The Hurricanes have only beaten Tuukka Rask four times in two games, scoring twice in Game 1 and twice in Game 2. Offense in the latter contest was especially hard to come by, too, and the pair of goals Carolina did score came once the game was out of reach. But it’s more than actually finding twine that has been a concern for the Hurricanes, because for an outfit that has been the poster child for process leading to results this season, Carolina’s underlying numbers through two games are ugly.

When adjusted for score and venue, the Hurricanes have a 48.7 Corsi percentage at 5-on-5 to go along with a 47.7 shots percentage, 48.7 scoring chances percentage and 33.5 high-danger chances percentage. Paired with that, as one might expect, is a 34.5 goals for percentage at five-a-side. Admittedly, it’s a small sample size, but the numbers absolutely reflect what’s been seen throughout the opening two games of the Eastern Conference final. In Game 1 and particularly in Game 2, Boston was able to choke off the middle of the ice defensively and force almost everything to the outside. The result is that Carolina, which is light on the kind of sharpshooting talent that has a penchant for turning fringe opportunities into highlight reel tallies, has been rendered ineffective offensively.

How ineffective? Consider that through their first 11 post-season games, the Hurricanes were averaging 30.7 shots, 61.9 shot attempts, 26.2 scoring chances and 12 high-danger chances per 60 minutes at five-a-side. The byproduct was expected goal production of 2.5 tallies per hour at 5-on-5, and Carolina was scoring at an actual clip of 2.9 goals per 60 minutes at five-a-side. Against the Bruins at 5-on-5, however, the Hurricanes have managed 23.3 shots, 42.4 shot attempts, 20.9 scoring chances and 7.4 high-danger chances per 60 minutes. Carolina’s expected goals rate at 5-on-5 across the past two games has thus dipped to 1.5 per 60 minutes, and the Hurricanes’ actual 5-on-5 rate of scoring is 1.8 goals per hour.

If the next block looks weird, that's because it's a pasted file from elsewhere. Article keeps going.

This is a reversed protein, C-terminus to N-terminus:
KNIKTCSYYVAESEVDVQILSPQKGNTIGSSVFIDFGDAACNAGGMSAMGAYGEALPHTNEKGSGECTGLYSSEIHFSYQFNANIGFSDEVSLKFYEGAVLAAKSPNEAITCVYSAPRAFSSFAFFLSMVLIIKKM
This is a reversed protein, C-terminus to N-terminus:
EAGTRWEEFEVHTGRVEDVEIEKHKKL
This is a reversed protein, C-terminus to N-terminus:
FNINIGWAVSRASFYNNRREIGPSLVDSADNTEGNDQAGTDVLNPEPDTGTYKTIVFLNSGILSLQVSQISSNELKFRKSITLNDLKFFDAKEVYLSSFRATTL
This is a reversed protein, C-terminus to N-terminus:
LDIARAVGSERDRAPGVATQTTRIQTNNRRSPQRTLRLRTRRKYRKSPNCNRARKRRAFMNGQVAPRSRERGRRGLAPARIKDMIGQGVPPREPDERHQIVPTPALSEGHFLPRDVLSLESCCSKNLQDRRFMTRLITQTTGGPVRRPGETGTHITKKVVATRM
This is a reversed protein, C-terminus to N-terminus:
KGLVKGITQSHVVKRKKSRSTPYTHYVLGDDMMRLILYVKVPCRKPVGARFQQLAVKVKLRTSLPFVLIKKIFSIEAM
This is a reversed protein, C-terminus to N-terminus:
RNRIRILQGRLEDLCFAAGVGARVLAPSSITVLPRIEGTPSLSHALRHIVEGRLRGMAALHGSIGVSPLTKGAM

It’s the difficulty Carolina has had generating offensive opportunities that makes this two-game series deficit wholly different from the one the Hurricanes faced in the opening round, too. Despite the Capitals holding a 2-0 series lead in Round 1, Carolina was not only dominating the possession percentages at 5-on-5, but producing upwards of 30 shots, 67 shot attempts, 29 scoring chances and nine high-danger chances per 60 minutes. That was something the Hurricanes were able to hang their hats on and build off of entering Game 3, a foundation on which to build and orchestrate a come-from-behind series victory. No such foundation exists through the first two games of the conference final.

And for those wondering, no, the same can’t be said defensively. As far as limiting shots, attempts and chances against at 5-on-5, Carolina’s performance through two games in Round 3 has been largely the same as it was during the first two rounds. The only notable increase is in high-danger chances, an area one would expect a team as responsible in its own end as the Hurricanes to clean up.

That’s not to say there aren’t other elements beyond the goaltending and offensive concerns, however. A toothless power play hasn’t done the Hurricanes any favors, and nothing has swung the balance of the series in the Bruins’ favor quite as much as Carolina’s inability to kill penalties. Allowing two power play goals against in a span of 28 seconds changed the entire complexion of Game 1, which the Hurricanes seemed to have in hand before early third period penalty trouble.

The fact of the matter, though, is that the issues through two games have gone well beyond goaltending. So, yes, Brind’Amour has a difficult decision to make, one that could influence the outcome of Game 3 and help turn the tide ever-so-slightly back in Carolina’s favor. But barring an offensive turnaround and breakthrough by the Hurricanes through the subsequent contests in this series, neither Mrazek or McElhinney will be the answer to what has ailed Carolina early in the Eastern Conference final, particularly if the offense doesn't come to life.

(All advanced statistics via NaturalStatTrick)